FIG. 6 is a schematic illustration of a wind turbine blade inspection system 90 including the microwave inspection system 42 of FIG. 2 mounted on an aerial vehicle 92 for inspecting the wind turbine blade 22 in accordance with an exemplary embodiment of the invention. The aerial vehicle 92 is remotely controlled to reach the wind turbine blade 22 at a standoff distance 94 from the wind turbine blade 22 and be movable in a vertical direction along the wind turbine blade 22 to inspect the wind turbine blade 22 for defects 64 with the microwave inspection system (FIG. 2) as described above with respect to FIG. 3. There is more flexibility in the aerial vehicle 92 embodiment with respect to the standoff distance 94. The standoff distance 94 is programmable to be any value that allows acquisition of optimum radar data without interfering or colliding with the wind turbine blade 22. Standoff distances 94 will typically, but not necessarily, be in the range from 10 cm to 10 m.

In one version of the aerial vehicle embodiment, the blade rotates while the aerial vehicle moves at least in a vertical direction to obtain spiral scans of the type discussed above. If desired in the wind blade rotating embodiment, in addition to moving in a vertical direction, the aerial vehicle may also move horizontally to more easily catch data from the edges of the wind blade and/or the blades may be selectively pitched as discussed above. In another version of the aerial vehicle embodiment, the wind blade does not need to rotate, and the aerial vehicle is moved in at least two directions (such as, for example, in a spiral path or in vertical and horizontal directions) while transmitting the reference microwave signals and receiving the reflected microwave signals.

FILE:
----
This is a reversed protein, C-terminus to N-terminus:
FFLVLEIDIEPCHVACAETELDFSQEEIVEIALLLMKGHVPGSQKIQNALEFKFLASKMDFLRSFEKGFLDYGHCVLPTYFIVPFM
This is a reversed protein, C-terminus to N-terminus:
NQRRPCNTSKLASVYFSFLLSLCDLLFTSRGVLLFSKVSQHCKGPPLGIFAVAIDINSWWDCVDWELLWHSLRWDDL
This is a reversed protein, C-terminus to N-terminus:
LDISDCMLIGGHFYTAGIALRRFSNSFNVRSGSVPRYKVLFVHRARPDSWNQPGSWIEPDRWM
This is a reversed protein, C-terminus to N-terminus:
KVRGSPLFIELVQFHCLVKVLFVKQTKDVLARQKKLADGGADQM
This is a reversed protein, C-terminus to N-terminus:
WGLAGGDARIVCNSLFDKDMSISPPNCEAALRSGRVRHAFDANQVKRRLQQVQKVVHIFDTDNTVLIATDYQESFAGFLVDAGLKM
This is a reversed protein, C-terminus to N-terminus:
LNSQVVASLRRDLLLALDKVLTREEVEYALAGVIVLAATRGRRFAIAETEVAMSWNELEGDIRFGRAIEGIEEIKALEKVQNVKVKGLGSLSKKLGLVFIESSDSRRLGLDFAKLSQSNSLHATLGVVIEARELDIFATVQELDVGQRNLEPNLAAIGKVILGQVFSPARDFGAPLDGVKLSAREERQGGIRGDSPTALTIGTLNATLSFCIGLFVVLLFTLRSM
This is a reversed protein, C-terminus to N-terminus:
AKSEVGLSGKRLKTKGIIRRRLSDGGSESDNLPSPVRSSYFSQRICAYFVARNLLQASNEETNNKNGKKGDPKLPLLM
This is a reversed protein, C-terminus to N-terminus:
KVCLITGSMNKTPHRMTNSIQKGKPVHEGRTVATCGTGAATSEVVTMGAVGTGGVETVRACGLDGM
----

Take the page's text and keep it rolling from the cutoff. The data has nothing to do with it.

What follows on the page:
FIG. 7 and FIG. 8 are schematic representations 100 and 105 respectively of a ground based inspection system 102 configured to inspect the wind turbine blade 22 in accordance with yet another embodiment of the invention. In one ground based embodiment, the FMCW radar system (FIG. 2) is mounted on a stationary ground based inspection system 102 configured for continuous multi-axis tilting (as shown by axes A and B) during the inspection process. In another ground based embodiment, the ground based inspection system 102 may be movable on the ground in one direction (such as shown by direction C) and tilted in another direction (such as shown by direction B). In another ground based embodiment, the ground based inspection system 102 is moved in at least two directions and no tilting is required. Blade pitching may additionally be used in any of these embodiments if desired.

In ground based embodiments, the wind turbine blades 22 may be sequentially moved to 9 o'clock or 3 o'clock positions and optionally pitched at various angles (most common being at 90 degrees, but other angles could help with inspection of the leading edge 34 or other structural locations) and held steady during the inspection process. Typically the standoff distance 104 in ground based embodiments will be longer than either of the other embodiments and in one example is about the height of the wind turbine tower 12, which is typically anywhere from 80 m to 120 m tall. Obtaining sufficient resolution and accuracy can be more of a challenge in ground based embodiments. In one embodiment, the microwave power for the reference signals 106 is higher than the microwave power that would be used to inspect the wind turbine blades in the tower crawler and aerial vehicle embodiments. In one specific embodiment to increase resolution, the microwave inspection system (FIG. 2) includes a pan-tilt-zoom microwave antenna that includes a wide band adaptive dielectric lens configured to zoom on the wind turbine blade 22 to provide better collimation and focusing of the microwave energy at the wind turbine blade 22. If desired, this type of antenna may be used in the tower crawler and aerial vehicle embodiments as well.